GeekPrime recently introduced you – and me – to his favorite way to spend money at Cons – the Small Press Area.  Being a wonderfully sharing person, he brought me to Small Press with him when we were at WonderCon 2013.  And yes, there is a lot of amazing art there.  There are also BOOKS.  Did I mention that I’m  a voracious reader?  We picked up several children’s books and then a booth with this as a giant backdrop caught my eye:


We meandered over and the friendly and vivacious lady at the booth introduced herself and her book.  She explained that as someone who’d gone from non-gamer sort of watching friends play to a gamer herself, she wrote this story to help bridge the gap between non-gamers and gamers.  I was fascinated – and probably got a little geeky fan girl :P.  As an avid reader, meeting a real live author – who wrote a book that looked and sounded really interesting – was as exciting to me as meeting a really popular singer (I’d put a name in here, but really don’t know who’s hot right now) would probably be for normal people ;).  So we chatted – she mentioned Felicia Day (now that name I know!) had endorsed the book – and then Geekprime bought it for me (cause he knew I REALLY wanted it by then).  Then I (slowly – did I mention how much I enjoyed this amazing and friendly author?) moved on to the rest of the Con and home.  When I finally started reading the book at home, I discovered what Genese Davis had failed to mention: that it should come with a warning label saying “do not start reading this book if you have deadlines to meet in the next few days.” Seriously, I could hardly put it down.  And we won’t discuss my deadlines that week.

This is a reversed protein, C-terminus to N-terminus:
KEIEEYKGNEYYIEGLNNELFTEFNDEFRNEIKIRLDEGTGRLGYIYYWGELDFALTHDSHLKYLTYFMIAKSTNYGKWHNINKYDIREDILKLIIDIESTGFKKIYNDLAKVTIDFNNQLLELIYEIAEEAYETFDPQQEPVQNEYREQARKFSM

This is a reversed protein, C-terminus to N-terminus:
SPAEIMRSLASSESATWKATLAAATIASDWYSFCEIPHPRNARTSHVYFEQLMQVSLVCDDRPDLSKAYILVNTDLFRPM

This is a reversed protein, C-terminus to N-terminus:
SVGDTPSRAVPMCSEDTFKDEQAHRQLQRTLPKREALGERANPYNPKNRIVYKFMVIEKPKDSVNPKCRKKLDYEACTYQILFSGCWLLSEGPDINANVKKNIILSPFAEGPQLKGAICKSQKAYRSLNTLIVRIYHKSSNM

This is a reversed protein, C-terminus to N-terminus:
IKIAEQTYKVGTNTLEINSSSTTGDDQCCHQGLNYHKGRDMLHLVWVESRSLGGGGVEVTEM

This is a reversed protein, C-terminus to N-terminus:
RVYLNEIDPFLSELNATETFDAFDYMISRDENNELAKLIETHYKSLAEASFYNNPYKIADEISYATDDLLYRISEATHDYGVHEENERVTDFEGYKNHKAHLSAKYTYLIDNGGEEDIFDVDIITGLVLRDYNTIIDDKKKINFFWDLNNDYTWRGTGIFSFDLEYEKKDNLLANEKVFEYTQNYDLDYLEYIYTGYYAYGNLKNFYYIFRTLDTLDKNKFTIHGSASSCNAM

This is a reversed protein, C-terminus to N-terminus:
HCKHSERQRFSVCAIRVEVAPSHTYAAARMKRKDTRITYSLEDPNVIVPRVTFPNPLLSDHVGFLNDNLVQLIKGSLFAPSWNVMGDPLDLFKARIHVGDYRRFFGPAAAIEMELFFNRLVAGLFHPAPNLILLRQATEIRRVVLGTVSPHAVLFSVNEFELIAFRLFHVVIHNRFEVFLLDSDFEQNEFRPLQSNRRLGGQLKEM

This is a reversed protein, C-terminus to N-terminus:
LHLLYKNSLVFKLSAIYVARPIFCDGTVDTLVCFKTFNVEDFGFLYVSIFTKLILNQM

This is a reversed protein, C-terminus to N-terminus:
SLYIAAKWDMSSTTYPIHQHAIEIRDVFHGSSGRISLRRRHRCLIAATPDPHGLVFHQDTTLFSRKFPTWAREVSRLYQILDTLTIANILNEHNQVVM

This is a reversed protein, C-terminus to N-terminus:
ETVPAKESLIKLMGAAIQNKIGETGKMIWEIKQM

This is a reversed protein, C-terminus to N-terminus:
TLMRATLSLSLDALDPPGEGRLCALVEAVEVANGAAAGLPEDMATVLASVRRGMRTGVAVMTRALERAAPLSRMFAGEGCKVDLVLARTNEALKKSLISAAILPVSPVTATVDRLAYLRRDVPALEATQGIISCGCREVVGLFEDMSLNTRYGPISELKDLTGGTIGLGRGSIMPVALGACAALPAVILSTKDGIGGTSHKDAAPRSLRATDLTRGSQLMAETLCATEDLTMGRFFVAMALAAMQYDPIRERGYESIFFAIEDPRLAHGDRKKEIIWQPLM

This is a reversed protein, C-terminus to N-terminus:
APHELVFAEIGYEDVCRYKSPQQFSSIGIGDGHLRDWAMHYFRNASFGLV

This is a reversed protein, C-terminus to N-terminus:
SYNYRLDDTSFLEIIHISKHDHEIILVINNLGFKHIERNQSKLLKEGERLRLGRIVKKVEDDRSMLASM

Anyways.  I really really really hate spoilers, so don’t want to say much about the actual story and risk spoiling for anyone else.  However, Genese Davis’ website has a really neat little trailer that I think does a good job of capturing the essence without giving anything away:

I do want to make one thing clear though: I really don’t think this book is just for gamers.  I think it could help non-gamers understand the appeal of MMORPGs and gaming communities and the good that can come from them.  I also need to mention that the writing is fabulous and the gorgeous descriptions and smooth flow of the action make it easy to see this book becoming a movie someday.  I also really appreciate the fact that – despite a college and gaming setting – the author did not feel the need to use gratuitous sex scenes or lots of  foul language.  Instead she provides a beautiful example of the fact that a brilliant story told by someone with a good vocabulary has no use for such lowbrow tactics.  So enough from me – go read the book already, then come back and let us know what you thought of it.